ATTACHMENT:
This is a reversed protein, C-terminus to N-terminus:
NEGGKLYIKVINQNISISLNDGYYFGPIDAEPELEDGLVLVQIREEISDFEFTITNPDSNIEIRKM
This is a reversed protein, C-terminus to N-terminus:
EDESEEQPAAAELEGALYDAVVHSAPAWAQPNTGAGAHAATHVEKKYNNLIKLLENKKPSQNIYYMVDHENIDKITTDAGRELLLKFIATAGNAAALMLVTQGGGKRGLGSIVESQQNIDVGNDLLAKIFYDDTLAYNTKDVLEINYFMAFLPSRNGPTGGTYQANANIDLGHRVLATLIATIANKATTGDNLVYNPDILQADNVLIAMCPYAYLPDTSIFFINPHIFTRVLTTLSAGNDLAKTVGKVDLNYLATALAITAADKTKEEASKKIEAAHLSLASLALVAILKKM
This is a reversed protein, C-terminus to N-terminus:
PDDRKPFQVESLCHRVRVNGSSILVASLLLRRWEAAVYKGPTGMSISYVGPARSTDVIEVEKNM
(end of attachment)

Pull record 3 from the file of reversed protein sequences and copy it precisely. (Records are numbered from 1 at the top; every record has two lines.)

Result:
This is a reversed protein, C-terminus to N-terminus:
PDDRKPFQVESLCHRVRVNGSSILVASLLLRRWEAAVYKGPTGMSISYVGPARSTDVIEVEKNM